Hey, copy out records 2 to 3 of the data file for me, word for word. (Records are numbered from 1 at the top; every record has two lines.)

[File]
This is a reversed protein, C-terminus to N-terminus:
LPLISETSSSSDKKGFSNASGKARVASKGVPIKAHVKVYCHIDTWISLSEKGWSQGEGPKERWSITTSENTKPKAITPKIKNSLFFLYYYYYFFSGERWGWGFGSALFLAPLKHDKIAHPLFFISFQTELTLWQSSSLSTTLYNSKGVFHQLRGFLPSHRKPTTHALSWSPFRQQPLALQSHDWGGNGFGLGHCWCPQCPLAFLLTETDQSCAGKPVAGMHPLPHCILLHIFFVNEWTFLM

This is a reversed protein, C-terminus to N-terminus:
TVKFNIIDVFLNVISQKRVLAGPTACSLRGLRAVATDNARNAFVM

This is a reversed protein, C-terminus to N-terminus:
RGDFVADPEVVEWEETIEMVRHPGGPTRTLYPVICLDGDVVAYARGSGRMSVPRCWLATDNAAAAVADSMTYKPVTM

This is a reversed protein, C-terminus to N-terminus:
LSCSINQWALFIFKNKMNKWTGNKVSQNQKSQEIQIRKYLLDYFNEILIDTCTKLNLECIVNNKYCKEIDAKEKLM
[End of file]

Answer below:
This is a reversed protein, C-terminus to N-terminus:
TVKFNIIDVFLNVISQKRVLAGPTACSLRGLRAVATDNARNAFVM

This is a reversed protein, C-terminus to N-terminus:
RGDFVADPEVVEWEETIEMVRHPGGPTRTLYPVICLDGDVVAYARGSGRMSVPRCWLATDNAAAAVADSMTYKPVTM